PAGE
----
Business Plan on Break- Even Point Analysis

Published: 2021-06-22 00:31:49
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Category: Business, Finance, Company

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Break-even point can be defined as the financial point/position where the costs used to produce a certain product equals the revenue it generates. At this point, the respective firm will have not received any profit or loss (Eddie, 2009).
Mathematically this can be represented by:

TC is Total Cost
TR is Total Revenue

When a firm realizes its break-even point, it ought to assess if it will be possible to produce more quantities or not. If it can then they would be better off but if it can’t then they will have to reduce the fixed costs, variable costs or increase the prices of the produce (Peter, 2010).
For instance, assuming the price charged per musical performance is $200, this will be the revenue received.
Now if, as given, the fixed costs are $100, $200 and $200 for gas, travel and food giving a total cost of $500, there would be a loss of $300. This therefore means that if the costs cannot be reduced to below $200 or charges per musical performance be adjusted over $500, there would be incurred losses: a loss of $300 per musical performance. The above can be addressed by renegotiating the charges earned and/or adopt cheaper travelling means.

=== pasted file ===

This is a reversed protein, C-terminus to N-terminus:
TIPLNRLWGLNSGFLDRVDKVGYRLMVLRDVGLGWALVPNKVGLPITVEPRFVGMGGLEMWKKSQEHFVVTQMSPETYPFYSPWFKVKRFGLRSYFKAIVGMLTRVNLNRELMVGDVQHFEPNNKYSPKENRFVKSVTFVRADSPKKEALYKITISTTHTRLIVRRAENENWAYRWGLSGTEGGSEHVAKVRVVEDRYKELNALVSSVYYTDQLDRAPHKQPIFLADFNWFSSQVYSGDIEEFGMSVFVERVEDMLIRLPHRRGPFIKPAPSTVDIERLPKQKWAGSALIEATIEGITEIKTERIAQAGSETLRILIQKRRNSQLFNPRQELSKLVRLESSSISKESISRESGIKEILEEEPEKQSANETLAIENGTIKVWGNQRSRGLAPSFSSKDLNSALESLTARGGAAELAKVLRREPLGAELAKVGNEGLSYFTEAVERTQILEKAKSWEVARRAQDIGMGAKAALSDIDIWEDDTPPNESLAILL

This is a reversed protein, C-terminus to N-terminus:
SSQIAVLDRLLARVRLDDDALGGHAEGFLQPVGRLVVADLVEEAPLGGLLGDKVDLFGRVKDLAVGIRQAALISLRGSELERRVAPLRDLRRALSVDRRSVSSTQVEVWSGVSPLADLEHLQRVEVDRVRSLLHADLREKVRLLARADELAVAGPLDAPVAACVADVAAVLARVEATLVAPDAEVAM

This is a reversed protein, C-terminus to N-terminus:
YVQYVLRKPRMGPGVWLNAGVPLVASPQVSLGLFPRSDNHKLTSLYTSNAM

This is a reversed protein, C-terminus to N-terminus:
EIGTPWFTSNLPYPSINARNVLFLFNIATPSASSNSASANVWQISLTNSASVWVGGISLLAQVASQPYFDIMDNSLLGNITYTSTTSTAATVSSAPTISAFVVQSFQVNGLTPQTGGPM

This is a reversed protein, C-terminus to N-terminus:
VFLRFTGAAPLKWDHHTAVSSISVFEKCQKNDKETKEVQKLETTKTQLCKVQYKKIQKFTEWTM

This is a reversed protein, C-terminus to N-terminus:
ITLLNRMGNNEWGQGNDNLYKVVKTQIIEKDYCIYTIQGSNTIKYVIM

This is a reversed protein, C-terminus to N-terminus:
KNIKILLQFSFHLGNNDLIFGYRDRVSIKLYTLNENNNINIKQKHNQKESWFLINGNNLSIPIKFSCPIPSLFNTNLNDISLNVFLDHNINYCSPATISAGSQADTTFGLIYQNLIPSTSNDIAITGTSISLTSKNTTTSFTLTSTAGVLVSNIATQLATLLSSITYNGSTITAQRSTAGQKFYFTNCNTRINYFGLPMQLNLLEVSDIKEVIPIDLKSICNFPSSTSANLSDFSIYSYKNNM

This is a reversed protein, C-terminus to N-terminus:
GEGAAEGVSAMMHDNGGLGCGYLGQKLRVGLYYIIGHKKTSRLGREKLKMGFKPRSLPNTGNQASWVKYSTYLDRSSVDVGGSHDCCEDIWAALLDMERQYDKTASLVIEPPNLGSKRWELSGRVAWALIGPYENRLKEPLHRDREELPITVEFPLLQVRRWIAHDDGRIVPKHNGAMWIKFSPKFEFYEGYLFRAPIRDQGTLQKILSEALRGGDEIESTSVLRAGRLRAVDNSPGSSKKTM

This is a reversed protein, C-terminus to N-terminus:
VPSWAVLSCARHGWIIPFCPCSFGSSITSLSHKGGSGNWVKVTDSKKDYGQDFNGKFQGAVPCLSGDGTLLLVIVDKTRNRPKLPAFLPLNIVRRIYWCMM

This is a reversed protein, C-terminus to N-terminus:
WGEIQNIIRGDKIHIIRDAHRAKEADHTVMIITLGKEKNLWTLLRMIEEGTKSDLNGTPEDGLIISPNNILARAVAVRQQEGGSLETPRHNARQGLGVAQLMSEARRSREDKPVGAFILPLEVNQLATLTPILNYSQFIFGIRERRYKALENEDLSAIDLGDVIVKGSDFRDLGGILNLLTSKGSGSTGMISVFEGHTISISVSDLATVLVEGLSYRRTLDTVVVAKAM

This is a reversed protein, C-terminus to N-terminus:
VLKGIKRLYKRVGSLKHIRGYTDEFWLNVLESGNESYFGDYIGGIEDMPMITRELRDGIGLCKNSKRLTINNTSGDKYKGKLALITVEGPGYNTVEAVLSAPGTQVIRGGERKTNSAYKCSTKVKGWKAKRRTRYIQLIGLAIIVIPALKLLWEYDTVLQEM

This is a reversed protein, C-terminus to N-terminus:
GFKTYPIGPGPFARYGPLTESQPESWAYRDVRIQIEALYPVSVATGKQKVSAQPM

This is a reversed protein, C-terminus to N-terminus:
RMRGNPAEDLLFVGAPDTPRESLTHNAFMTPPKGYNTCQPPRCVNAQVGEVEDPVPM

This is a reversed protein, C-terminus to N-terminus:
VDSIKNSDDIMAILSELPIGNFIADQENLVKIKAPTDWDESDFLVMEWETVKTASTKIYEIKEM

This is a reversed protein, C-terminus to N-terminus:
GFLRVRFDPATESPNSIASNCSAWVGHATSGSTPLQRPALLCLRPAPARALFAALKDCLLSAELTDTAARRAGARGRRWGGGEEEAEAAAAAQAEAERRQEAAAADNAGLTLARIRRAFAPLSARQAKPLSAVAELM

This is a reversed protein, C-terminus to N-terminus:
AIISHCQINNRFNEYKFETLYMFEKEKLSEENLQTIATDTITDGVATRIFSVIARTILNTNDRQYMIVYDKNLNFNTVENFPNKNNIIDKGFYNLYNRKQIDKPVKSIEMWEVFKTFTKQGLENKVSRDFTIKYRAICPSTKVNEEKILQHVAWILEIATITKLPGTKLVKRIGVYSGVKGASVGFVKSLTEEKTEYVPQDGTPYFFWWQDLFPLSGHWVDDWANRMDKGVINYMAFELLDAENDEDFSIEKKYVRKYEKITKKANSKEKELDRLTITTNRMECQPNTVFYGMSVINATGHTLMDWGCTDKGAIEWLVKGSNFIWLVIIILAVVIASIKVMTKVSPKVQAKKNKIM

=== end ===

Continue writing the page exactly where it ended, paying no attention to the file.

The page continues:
To calculate the break-even quantity: FC/(P-VC)
This in our example will be:
$500/($200-$0)= 2.5
This means that to realize break-even point, 2.5 performances must be done in a month. To realize profits, more performances must be done. For instance, if 3 performances are conducted in a month, there revenue of $600 would be earned leading to a profit of $100.
The limitations of using this sort of analysis are:
It assumes the rigidity of FC, claiming they are constant.
It only relies on the cost deriving its analysis from it thus not giving the business no prediction of the sales.
It assumes linearity of the variable costs
Eddie, M. (2009). Accounting. London: Pearson Education Limited.
Peter, A. (2010). Accounting and finance: compiled from accounting: introduction. London: Pearson Education Limited.
Steve, A. &. (1999). Cost accounting. London: Jones & Barlett learning.

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